► From Reuters — China urges U.S. to ‘calm down’ in trade dispute, says its tactics will not work — China on Thursday urged the United States to “calm down” and return to reason after the Trump administration sought to ratchet up pressure for trade concessions by proposing a higher 25-percent tariff on $200 billion worth of Chinese imports.

► In the USA Today — AFL-CIO leader Trumka offers qualified support for Trump’s trade policies — The AFL-CIO president said, “I think he’s going in the right direction on trade,” but but questioned the administration’s approach to levying tariffs. 




► From The Guardian — What happens after ICE tears your family apart: ‘The storm descended’ — On June 19, ICE officers descended on Fresh Mark, a meatpacking plant in Salem, Ohio, and detained 146 workers. The scene was chaotic. “Nos cayó la tormenta,” one worker told me: The storm descended on us. One minute, people were slapping labels on packages of bacon. The next, there were uniformed men shouting, “Go!” Many workers thought the building was on fire. They fled outside to handcuffs and the swirling lights of police cars. Three men hid in a storeroom, crouched on stacks of wooden pallets. They waited it out and escaped. All the other Hispanic workers were detained, even those with work permits… Following the raid, chaos and confusion follow for the affected families.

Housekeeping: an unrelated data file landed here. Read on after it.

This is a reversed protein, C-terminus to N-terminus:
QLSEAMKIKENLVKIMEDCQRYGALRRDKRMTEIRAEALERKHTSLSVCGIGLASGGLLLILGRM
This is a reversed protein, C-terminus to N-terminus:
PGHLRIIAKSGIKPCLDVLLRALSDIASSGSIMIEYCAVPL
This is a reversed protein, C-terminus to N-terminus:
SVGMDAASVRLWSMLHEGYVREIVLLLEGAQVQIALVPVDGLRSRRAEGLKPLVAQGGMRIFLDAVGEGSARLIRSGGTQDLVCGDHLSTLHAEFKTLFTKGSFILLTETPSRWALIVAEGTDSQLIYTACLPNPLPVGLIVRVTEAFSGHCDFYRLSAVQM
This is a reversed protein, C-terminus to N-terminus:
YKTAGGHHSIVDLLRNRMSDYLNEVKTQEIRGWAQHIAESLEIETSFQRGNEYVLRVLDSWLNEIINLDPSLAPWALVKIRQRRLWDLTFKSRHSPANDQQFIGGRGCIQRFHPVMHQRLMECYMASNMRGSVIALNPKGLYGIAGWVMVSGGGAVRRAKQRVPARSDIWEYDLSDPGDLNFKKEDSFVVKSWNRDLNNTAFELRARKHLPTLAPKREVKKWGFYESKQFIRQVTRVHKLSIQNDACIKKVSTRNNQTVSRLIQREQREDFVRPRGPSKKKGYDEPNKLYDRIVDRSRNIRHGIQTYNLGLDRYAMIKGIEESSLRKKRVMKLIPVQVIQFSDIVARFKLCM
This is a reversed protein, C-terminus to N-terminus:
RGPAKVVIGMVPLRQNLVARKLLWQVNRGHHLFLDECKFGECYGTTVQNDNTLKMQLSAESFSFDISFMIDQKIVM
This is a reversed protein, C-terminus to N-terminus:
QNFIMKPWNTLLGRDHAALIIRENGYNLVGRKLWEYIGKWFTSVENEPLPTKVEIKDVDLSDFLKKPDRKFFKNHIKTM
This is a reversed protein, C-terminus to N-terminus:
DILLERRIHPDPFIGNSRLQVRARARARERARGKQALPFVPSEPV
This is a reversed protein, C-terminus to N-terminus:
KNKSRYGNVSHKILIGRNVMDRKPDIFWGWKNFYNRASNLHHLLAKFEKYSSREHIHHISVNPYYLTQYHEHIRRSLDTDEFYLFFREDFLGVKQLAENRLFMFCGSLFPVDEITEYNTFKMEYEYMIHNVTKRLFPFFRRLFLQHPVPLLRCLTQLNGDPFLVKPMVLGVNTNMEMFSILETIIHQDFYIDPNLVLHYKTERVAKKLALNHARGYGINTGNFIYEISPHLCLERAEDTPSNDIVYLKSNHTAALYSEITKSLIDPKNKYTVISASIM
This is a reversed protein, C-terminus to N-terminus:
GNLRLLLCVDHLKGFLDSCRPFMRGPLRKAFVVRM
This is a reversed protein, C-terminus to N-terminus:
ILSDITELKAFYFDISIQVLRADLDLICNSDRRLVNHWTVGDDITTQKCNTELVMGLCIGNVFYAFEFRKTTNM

► From The Guardian — Military family shattered as wife of decorated U.S. marine deported to Mexico — The breaking apart of American military families marks a new low point in Trump’s war on immigration. “When I think about the service my husband has given this country it just breaks my heart,” said Alejandra Juarez, who is being expelled 20 years after she entered the U.S. illegally from Mexico as a teenager.




► From Harvard Law Today — A ‘clean slate’ for the future of labor law — Last month, Harvard Law School’s Labor and Worklife Program began an ambitious effort to fix a broken system of labor laws. The program, “Rebalancing Economic and Political Power: A Clean Slate for the Future of Labor Law,” began with a daylong seminar  and will continue with a series of followup meetings over the next 18 months, with the goal of producing major recommendations to reform labor law. Attendees came from across the country, including law professors, labor activists, and union and online organizers.




► The Entire Staff of The Stand had the great pleasure of seeing a true American legend perform last night at Marymoor Park in Redmond. We are pleased to report that musician, singer, songwriter, author, poet, actor, and activist Willie Nelson can still bring it at age 85. Here’s a guy who has fought for American family farmers, marijuana law reform, bio-fuel production, humane treatment of animals, LGBTQ rights, and the list goes on and on. But last night was just Willie plowing through his many hit songs and reminding us how grateful we should be that he “woke up still not dead again today.” Enjoy!